Ekwueme (2011) notes that organizations are no longer working assiduously to maximize the wealth of their shareholders but are embarking on activities that will maximize the benefits realizable to all stakeholders. This indicates that organizations are responsive to the needs of their environment. The pressure for organizations to guarantee the public of their good conduct has risen. Organizations are giving their stakeholders quality attention. This approach of running organizations has to be inculcated in their strategies in order for them to attain organizational objectives. Organizations are expected to be transparent in their treatment to their environment, issues on corporate governance, employees and host communities. Organizations have become sensitive to societal issues and stakeholders matters and are striving to be recognized as good corporate citizens. Irrespective of the direction of motivation reinforcement, organizations are expected to effectively manage their social, economic and environmental impact (Epstein, 2008; Kwaghfan, 2015).

1.2      Statement of Problem

Virtually all organizations across the globe are now utilizing the practices of sustainability reporting. The statistics of Global Reporting Initiative unveils that thousands of organizations worldwide produce sustainability reports. Furthermore, available reports of KPMG in 2008 unraveled that about 80% of the 250 biggest companies across the globe produce sustainability reports. In the same vein, the international survey of KPMG in 2011, which covered 34 countries, with Nigeria inclusive, reported that 95% of the 250 biggest companies in the world now produce reports on their corporate responsibilities activities. This clearly exemplifies that organizations are now becoming more transparent in their social, environmental and economic activities, and their implications on stakeholders. Sustainability reporting has been acknowledged to be beneficial to corporate performance of organizations (Kwaghfan, 2015).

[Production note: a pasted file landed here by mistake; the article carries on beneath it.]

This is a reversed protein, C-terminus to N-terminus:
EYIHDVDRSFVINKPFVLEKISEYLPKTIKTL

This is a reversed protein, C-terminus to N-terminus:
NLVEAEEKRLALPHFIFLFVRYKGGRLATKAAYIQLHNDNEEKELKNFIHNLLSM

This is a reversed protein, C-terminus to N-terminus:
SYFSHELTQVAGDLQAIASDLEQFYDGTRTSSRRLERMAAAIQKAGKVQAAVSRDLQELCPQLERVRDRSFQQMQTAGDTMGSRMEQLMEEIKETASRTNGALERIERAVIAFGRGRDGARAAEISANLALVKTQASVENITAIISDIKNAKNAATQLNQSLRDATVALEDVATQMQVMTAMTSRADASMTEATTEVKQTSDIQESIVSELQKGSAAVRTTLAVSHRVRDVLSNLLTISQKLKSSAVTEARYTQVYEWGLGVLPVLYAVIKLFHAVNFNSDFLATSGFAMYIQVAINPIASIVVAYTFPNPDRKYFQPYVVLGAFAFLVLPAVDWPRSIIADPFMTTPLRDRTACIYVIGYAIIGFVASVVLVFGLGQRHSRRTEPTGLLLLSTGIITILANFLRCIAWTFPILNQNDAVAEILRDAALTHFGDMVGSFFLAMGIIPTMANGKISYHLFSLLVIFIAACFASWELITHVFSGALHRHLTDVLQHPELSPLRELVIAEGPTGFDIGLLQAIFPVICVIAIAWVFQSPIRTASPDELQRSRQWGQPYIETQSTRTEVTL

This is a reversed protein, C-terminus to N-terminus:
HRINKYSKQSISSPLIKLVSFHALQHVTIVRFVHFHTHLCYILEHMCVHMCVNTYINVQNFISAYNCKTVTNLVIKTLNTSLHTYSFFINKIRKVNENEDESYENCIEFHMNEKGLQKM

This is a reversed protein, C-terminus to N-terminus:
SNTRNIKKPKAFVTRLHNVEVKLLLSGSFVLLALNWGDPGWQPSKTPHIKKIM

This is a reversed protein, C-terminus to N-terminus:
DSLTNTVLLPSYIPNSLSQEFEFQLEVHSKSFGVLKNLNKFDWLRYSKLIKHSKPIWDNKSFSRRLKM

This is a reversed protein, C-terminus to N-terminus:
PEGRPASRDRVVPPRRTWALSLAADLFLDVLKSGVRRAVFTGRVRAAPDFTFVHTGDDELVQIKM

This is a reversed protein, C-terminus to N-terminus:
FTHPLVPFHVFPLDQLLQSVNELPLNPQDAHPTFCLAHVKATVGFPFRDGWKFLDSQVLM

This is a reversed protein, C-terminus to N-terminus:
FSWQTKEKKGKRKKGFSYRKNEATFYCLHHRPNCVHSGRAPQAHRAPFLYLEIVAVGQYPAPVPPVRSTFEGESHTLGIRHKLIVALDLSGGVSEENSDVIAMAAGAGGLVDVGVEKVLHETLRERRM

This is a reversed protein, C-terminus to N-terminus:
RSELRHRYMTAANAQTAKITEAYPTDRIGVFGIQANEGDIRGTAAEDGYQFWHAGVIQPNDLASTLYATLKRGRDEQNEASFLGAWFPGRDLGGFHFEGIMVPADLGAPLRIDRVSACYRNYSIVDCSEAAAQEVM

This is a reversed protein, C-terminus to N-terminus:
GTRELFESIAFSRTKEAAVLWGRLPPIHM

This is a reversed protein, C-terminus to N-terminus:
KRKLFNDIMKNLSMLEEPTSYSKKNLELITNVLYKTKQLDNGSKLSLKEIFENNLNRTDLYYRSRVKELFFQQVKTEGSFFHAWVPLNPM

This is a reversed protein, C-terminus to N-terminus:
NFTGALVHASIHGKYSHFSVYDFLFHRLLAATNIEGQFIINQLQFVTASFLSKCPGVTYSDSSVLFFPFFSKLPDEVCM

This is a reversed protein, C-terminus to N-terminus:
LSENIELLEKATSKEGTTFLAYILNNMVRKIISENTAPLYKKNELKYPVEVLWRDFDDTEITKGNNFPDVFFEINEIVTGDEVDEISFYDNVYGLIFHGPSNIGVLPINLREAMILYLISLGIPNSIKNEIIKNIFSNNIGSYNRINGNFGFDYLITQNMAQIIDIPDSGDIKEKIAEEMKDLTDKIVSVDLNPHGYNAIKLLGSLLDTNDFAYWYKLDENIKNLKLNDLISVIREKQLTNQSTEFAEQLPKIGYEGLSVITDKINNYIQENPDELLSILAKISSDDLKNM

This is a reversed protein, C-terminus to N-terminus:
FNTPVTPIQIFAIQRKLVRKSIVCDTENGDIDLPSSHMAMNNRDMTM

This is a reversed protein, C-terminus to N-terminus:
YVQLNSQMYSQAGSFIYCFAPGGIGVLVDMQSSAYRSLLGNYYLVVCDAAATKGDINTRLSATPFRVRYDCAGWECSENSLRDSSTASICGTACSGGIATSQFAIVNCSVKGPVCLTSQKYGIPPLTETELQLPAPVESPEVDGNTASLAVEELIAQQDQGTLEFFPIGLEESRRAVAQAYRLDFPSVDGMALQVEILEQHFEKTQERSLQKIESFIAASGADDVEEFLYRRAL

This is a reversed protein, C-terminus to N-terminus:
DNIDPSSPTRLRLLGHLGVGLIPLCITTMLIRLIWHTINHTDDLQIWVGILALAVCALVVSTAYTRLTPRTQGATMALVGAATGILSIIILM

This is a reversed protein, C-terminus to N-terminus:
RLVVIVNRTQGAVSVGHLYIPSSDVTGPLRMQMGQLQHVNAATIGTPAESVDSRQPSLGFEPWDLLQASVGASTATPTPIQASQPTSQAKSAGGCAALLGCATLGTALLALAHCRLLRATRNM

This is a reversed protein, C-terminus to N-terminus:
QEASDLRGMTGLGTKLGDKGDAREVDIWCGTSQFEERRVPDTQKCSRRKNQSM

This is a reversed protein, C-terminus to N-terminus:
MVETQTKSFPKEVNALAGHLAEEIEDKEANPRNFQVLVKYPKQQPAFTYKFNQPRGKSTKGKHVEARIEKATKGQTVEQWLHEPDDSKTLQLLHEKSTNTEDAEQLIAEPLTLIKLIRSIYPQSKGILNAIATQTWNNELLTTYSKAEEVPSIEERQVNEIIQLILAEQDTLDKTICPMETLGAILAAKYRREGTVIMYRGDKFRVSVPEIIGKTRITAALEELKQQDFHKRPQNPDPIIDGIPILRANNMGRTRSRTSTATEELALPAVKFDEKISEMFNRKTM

Sustainability reporting is been conceived as the act of publicizing information about how an entity has socially, economically and environmentally contributed to sustainable development (Hart, 2007; Jones, 2008; Epstein, 2008). Sustainability reporting discloses information on the social, economic and environmental performance of an entity towards promoting sustainable development. Sustainability reporting ensures opportunities open to an entity are fully exploited and risks inherent in social, economic and environmental development are mitigated. Sustainability reporting overtly or subtly affects the performance of an organization. The need for an entity to be transparent and to effectively respond to its social responsibilities geared the concept of sustainability reporting. However, the practice of sustainability reporting is not common in Nigeria and only few firms, especially those in manufacturing industry issue sustainability reports (Olawale, 2011; Kwaghfan, 2015). The obscurity of sustainability reporting in Nigeria is due to the fact that regulatory bodies such as Financial Reporting Council of Nigeria (FRCN) and Corporate Affairs Commission (CAC) did not mandate organizations to produce sustainability reports. This suffices to say that regulatory agencies in Nigeria attach more importance to financial reporting than sustainability reporting. This has made organizations to shy away from giving accounts of their social, economic and environmental performance towards sustainable development.

There have been variances in the findings of scholars as regard the effect of sustainability reporting on the financial performance of organizations. Some studies such as Munasinghe & Kumara (2013); Duke  & Kankpang (2013); Kwaghfan (2015) and Olawale (2011) reported a positive impact of sustainability reporting on financial performance of organizations while other studies like Aggrawal (2013) and Makori & Jagongo (2013) averred that sustainability reporting is injurious to financial performance of organizations. Burhan and Rahamanti (2012) recommend that further studies should accommodate other variables apart from profitability ratios to measure the financial performance of organizations. To this end, the study investigates the impact of sustainability reporting on the corporate performance of selected quoted companies in Nigeria.

1.3 Objectives of the Study